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My SOSP Articles » Psychological Well-Being


What does psychological well-being mean?


Psychological well-being is a very subjective term but form all the research that has been carried out, the term is used throughout the health industry as kind of a ‘catch-all phrase’ meaning contentment, satisfaction with all elements of life, self-actualisation (a feeling of having achieved something with one’s life), peace and happiness.

While all of the above characteristics are goals to strive towards, it is rather unrealistic for a person to feel all of those elements at the same time. Most of the articles about psychological well-being define the person with “psychological well-being” as a happy, satisfied person. While this seems to be rather a non-technical definition, it seems to fit every example.

In order to make sense of this term, it is best to break it down into a number of area components. Within each area everyone has to ask:

  1. a) “What does this mean day to day?”
  2. b) “How much am I ‘doing’ it in my life, today?”
  3. c) “How could I increase it tomorrow?”

1) Self-acceptance:

 This means having a positive attitude towards yourself; acknowledging and accepting multiple aspects of self; feeling positive about your past life. It means that you would be able to say; “when I look at the story of my life, I am pleased with how things have turned so far. Ask yourself:

“When I look at how I handled this day, am I bale to say, “I did my best with that. I feel OK about how I went.”

 2) Personal Growth

 This means having feelings of continued development and being open to new experiences. It means being able to say; “for me, life has been a continuous process of learning, changing and growth”. Ask yourself:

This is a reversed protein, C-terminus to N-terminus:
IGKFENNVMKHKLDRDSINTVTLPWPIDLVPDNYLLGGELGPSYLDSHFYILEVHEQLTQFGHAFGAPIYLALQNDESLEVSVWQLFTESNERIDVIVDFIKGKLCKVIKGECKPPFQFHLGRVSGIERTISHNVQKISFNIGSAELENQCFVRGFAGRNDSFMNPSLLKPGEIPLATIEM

“How did I learn and change today? What was I open to?”

 3) Purpose in Life

 This means having goals and a sense of direction in life. It means feeling that both the present and past experiences are meaningful; holding beliefs that give a purpose to life. It means being able to say; “some people wander aimlessly through life; I am not one of them.” Ask yourself:

“What goal did I set myself and achieve today?”

4) Environmental Mastery

 This means feeling competent and able to mange a complex environment; choosing or creating personally suitable contexts. It means being able to say; “I am good at managing the responsibilities of daily life.” Ask yourself:

“How did I manage the practicalities of getting through the day? What did I do well?”

5) Autonomy

 This means being self-determining, independent and regulating your behaviour internally; resisting social pressures to think and act in certain ways; evaluating yourself by personal standards. It means being able to say; “I have confidence in my own opinions, even if they are different from the way most other people think.” Ask yourself:

“What did I do or say today that expressed my opinion or belief?”

 6) Positive Relations with Others

 This means having warm, satisfying, trusting relationships. It also means being concerned about other’ welfare and being capable of strong empathy, affection, and intimacy; understanding give-and-take of human relationships. It means being able to say; “People would describe me as a giving person, willing to share my time with others.” Ask yourself:

“What gesture did I make today toward another person, that showed my ability to care?”

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